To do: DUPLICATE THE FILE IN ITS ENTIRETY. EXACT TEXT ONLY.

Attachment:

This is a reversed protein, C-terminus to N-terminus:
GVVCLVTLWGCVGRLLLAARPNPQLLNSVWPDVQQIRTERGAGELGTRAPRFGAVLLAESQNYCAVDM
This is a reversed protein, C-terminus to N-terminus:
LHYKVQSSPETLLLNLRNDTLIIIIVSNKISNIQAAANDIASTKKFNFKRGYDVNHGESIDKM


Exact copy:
This is a reversed protein, C-terminus to N-terminus:
GVVCLVTLWGCVGRLLLAARPNPQLLNSVWPDVQQIRTERGAGELGTRAPRFGAVLLAESQNYCAVDM
This is a reversed protein, C-terminus to N-terminus:
LHYKVQSSPETLLLNLRNDTLIIIIVSNKISNIQAAANDIASTKKFNFKRGYDVNHGESIDKM